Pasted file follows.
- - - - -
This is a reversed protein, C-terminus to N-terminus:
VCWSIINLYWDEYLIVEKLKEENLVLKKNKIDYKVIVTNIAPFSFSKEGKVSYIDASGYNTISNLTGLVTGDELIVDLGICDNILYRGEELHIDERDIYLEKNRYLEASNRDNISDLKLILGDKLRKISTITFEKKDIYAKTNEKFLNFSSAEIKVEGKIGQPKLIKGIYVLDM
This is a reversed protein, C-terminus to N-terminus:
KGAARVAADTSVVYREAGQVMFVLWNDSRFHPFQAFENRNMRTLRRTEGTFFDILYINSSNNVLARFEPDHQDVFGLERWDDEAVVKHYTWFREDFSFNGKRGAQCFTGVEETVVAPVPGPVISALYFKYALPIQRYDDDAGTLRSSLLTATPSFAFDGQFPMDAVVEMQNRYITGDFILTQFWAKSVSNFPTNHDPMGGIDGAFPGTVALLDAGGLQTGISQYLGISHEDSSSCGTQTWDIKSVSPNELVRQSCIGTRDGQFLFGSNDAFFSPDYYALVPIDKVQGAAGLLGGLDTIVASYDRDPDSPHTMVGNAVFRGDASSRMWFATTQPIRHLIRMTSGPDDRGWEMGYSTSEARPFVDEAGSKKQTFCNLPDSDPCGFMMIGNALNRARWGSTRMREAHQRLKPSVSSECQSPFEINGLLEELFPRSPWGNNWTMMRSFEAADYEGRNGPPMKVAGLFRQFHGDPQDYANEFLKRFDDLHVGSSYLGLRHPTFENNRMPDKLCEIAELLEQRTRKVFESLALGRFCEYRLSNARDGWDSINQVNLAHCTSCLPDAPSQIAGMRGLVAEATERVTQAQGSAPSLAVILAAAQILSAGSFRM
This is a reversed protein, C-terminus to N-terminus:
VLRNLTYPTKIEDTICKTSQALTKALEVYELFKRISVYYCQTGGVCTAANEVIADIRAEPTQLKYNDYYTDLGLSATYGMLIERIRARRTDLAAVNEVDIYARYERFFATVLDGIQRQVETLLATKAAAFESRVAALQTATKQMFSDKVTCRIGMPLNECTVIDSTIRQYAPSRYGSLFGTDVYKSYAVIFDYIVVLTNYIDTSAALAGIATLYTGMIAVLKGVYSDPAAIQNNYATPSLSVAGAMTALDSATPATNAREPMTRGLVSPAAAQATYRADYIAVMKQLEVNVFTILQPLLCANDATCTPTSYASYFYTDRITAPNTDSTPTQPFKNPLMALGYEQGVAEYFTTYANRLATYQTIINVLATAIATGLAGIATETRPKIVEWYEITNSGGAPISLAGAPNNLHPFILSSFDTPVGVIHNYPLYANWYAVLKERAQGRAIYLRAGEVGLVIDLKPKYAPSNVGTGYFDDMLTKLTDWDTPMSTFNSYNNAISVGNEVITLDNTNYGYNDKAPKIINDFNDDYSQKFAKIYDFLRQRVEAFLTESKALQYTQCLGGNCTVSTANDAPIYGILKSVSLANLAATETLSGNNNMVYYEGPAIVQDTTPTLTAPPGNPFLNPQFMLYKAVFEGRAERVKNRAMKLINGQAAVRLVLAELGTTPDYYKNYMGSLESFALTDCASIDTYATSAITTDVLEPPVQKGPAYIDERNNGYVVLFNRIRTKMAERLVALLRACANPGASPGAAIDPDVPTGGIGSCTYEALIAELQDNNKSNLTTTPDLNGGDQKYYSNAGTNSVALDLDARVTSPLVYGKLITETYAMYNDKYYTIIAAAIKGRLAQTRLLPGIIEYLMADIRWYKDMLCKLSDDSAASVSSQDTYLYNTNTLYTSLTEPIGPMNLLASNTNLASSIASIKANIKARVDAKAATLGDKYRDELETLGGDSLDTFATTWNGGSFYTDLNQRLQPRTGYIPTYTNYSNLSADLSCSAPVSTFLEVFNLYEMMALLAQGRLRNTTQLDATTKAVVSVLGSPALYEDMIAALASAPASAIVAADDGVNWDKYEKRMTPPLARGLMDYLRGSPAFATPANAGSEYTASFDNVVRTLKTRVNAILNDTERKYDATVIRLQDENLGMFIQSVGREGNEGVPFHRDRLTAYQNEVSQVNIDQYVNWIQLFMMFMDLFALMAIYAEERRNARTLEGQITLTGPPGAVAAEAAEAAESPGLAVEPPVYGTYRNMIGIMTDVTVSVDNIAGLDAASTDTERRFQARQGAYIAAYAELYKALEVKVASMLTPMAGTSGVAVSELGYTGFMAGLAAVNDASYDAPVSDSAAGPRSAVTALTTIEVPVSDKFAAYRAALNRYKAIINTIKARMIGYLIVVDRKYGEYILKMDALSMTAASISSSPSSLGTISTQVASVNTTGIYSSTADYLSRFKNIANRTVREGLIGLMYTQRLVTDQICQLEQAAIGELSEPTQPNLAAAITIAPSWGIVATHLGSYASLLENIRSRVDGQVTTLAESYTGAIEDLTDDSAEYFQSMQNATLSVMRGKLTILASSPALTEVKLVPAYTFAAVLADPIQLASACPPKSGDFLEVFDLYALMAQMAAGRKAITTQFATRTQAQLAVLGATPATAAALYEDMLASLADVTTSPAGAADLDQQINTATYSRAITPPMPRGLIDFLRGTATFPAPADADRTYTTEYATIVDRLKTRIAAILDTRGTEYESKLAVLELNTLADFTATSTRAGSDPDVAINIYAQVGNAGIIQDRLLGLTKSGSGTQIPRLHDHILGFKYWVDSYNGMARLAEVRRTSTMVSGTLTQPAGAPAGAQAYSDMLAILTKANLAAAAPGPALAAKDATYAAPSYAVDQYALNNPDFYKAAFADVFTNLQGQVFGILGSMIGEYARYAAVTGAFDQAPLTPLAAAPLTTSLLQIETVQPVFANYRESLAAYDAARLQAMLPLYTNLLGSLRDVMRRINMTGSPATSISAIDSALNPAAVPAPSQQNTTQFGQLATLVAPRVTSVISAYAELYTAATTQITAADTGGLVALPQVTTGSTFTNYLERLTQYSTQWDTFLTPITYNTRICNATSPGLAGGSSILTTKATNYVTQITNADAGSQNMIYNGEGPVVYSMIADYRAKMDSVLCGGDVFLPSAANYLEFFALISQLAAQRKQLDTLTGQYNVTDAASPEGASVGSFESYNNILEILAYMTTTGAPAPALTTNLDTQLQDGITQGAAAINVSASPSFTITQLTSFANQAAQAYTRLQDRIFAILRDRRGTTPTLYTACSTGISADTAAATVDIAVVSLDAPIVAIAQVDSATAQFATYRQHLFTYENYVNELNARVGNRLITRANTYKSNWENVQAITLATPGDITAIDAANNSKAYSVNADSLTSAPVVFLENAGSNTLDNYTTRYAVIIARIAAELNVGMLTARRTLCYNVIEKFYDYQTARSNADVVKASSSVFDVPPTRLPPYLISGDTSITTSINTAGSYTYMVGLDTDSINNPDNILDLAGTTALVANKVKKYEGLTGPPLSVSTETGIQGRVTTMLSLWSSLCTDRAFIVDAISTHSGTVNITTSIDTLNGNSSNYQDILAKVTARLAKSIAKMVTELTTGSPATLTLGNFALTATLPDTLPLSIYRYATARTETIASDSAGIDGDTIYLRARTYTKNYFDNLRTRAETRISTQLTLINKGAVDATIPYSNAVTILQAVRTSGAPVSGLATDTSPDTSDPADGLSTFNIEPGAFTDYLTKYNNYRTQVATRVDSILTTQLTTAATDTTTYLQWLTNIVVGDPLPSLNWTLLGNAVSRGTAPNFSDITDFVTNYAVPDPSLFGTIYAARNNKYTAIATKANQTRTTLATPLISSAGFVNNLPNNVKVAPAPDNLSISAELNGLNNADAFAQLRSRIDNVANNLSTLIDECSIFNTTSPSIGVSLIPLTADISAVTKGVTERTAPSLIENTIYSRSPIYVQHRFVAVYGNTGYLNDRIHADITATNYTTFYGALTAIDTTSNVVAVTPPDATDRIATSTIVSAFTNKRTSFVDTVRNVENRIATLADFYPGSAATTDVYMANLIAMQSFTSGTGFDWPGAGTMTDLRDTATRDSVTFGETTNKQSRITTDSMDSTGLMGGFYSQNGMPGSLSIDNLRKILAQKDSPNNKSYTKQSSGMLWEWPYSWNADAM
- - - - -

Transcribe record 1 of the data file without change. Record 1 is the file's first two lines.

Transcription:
This is a reversed protein, C-terminus to N-terminus:
VCWSIINLYWDEYLIVEKLKEENLVLKKNKIDYKVIVTNIAPFSFSKEGKVSYIDASGYNTISNLTGLVTGDELIVDLGICDNILYRGEELHIDERDIYLEKNRYLEASNRDNISDLKLILGDKLRKISTITFEKKDIYAKTNEKFLNFSSAEIKVEGKIGQPKLIKGIYVLDM